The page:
And finally, the “Average Joes prize goes to the team that finishes smack in the middle of all the teams. Not fast, not slow, but average. So if there are 20 teams competing, the 10th place team wins!
As for the Social competitions, teams can compete for the prizes for “Largest,” “Most Motivated” and “Best Dressed” team.
Largest simply means the team with the most registrants. Most Motivated goes to the team judged to have the most spirit, and the Best Dressed goes to the team with the best costumes.
In other words, with a little effort or creativity or just enthusiasm, your team has a good chance of winning!
And to make it all better, once a team has 10 registrants, each member receives a $5 discount! (The first 10 registrants get a refund after the 10 registrations occur.)
So, what should you do to get your team going? First, if you’re the person to create a team, simply register and click Yes to the “Would you like to join a team?” question. Then follow the instructions for creating a team.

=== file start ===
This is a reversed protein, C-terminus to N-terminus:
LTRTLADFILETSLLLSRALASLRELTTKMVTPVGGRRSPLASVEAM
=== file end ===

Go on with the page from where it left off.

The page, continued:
If you’re hoping to join a team that is already created, also register for any of the three races and then click Yes to the “Would you like to join a team?” The team’s name should appear on the options to choose.
Now that you know what to do, it’s time to get moving. Register. Form your team. And most importantly, start training!
And remember, when you sign up as a team, each member gets a $5 discount. And if you sign up by August 31, you’ll save $20 for the marathon ($15 for the half, $5 for the 5K) by registering before the price increases.